- Dear Francisco,

I can follow your reasoning and it looks like you are quite right.

So that's why I constructed your way and my way together.

After doing this I saw immediately the origin of the appararent

contradiction.

When P is on NPC, the line Q.R is parallel to DP', etc. indeed.

However it still doesn't pass through P.

Actually there is no ground to go through P.

However this line can be constructed.

0. As a matter of fact when P is on NPC the points Q and R are

infinitypoints and QR intersects The BrocardAxis in a special point T.

This point T is derived by a mapping from NPC on the BrocardAxis.

1. P is a point on NPC.

2. S1 and S2 are different points on any radius of NPC.

3. Construct QR-lines as introduced by you before for S1 and S2.

These lines intersect in the same point T (on the BrocardAxis) for

all different S1 and S2 (unequal to X5, P, antipode of P).

So you could say that for every line through X5 there is a mapping on

a point on the BrocardAxis. Because of continuity-considerations this

is also valid for the intersectionpoint P of this line with NPC.

4. So draw the line through T parallel to DP'.

This is the line QR when Q and R are infinitypoints.

This was confirmed by my drawings in Cabri.

I hope it still is understandable.

Best regards,

Chris van Tienhoven

--- In Hyacinthos@yahoogroups.com, "garciacapitan"

<garciacapitan@...> wrote:>

we

> Dear Chris, I guess that you make some error in your construction,

> please do the following:

>

> ABC is a triangle, DEF its orthic triangle, LMN its medial triangle.

> P any point on the nine point circle of ABC.

> We have that altitude AD is the internal bisector of angle EDF. So

> call P' the reflection of P with respect to line AD.

bisector

> Call P'' the reflection of P with respect the internal angle

> of angle MLN.

and

>

> You can see that (isogonal) lines DP' and LP'' are parallel. If you

> construct the isogonals with respect the other vertices of the two

> triangles you we'll see that these lines are also parallel to DP'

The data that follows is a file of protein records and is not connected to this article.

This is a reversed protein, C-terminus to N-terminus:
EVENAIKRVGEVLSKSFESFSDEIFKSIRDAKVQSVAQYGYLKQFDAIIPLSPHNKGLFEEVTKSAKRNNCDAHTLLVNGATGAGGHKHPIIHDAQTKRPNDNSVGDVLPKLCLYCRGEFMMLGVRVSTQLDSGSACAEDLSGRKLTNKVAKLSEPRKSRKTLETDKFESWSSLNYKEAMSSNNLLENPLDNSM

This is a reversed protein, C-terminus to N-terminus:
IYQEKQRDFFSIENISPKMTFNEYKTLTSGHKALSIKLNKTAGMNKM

> LP'', meaning that both isogonal conjugates of P with respect the

two

> triangles are the same infinity point.

we

>

> Hence if P belongs to NPC, the three points P, Q, R are in fact only

> two points, always collinear.

>

> --- In Hyacinthos@yahoogroups.com, "chris.vantienhoven"

> <van10hoven@> wrote:

> >

> >

> > Dear Francisco,

> >

> > --- In Hyacinthos@yahoogroups.com, "garciacapitan"

> > <garciacapitan@> wrote:

> > > If P is on the NPC then Q and R are the same infinity point, so

> > can

have

> > > say that P, Q and R are collinear (if P is an infinity point we

> > > also that Q=R, hence P, Q and R can be considered collinear in

this

> > > case).

construct

> >

> > Take any point P on any line through Center X5 from NPC and

> > Q and R as described earlier.

QR

> > Draw the line QR.

> > Let P run over this line. Then you can see that P is only on line

> > when it crosses the KiepertHyperbola.

collineate

> > At least this can be done in Cabri.

> > When it crosses NPC you can see also where the line from one

> > InfinityPoint to another InfinityPoint tends to.

> > This is a line not through P.

> > So as far as I can see it, when P is on NPC it does not

> > with Q and R.

> > Best regards,

> >

> > Chris van Tienhoven

> >

> - Dear Francisco.

I understand what you are saying.

It is an interesting question.

Everything is allright for me. Except for your statement "The line

PQR here is the parallel to DP', LP", etc. through P." That is just

the point you started with. Under what conditions is there a line PQR?

For a better understanding let us name:

Line L = the line through Q and R

Pi = Infinity Point, being the IntersectionPoint of parallel

lines DP', LP'', etc.

We started with the question under what conditions P,Q,R are

collinear?

You noticed that when P is a point on the Kiepert Hyperbola that in

that case P,Q,R are collinear.

This is easy to be confirmed with drawings.

Now you state that when P is on NPC, then Q and R coincide with

Infintypoint Pi.

Then you state (in other words): so P.Q.R = P.Pi.Pi = P.Pi, ergo they

are collinear.

Is that right?

However the question is not to draw the line P.Pi. The original

question is to draw a line through Pi.Pi and then look if this line

coincides with P.

When you draw a line through Pi.Pi you actually draw a line through

Pi (evident) but you don't know if it comes from the right or the

left side of the plane.

It can be any line parallel to lines DP', LP'', etc. There is an

endless amount of these lines possible.

As soon as we found that very special line that is inherent to the

problem then we have to review if P is on this line.

Of course this should be confirmed with drawings (as in real life we

should try to confirm all things that are said to be true).

When I make drawings in Cabri and take a variable point P and move it

to any point on NPC I see what happens to QR in these drawings:

1. It is moving to a parallel line to DP', LP'', etc.

2. It is going through the point T on the BrocardAxis that I

described in earlier mail.

3. It is NOT going through P !

So this is a confirmation of the contrary of your statement. For me

it is clear that P,Q,R are not collinear when P is on NPC, except for

the situation when it is an intersectionpoint of NPC with the Kiepert

Hyperbola.

Best regards,

Chris van Tienhoven

p.s. There is a comparable situation when you take 2 points Q and R

on a circle and any point P outside the circle and you want to know

when P,Q,R are collinear. As soon as Q and R coincide you notice that

in this case (inherent to the problem) QR is the tangent to the

circle and P is not on the tangent.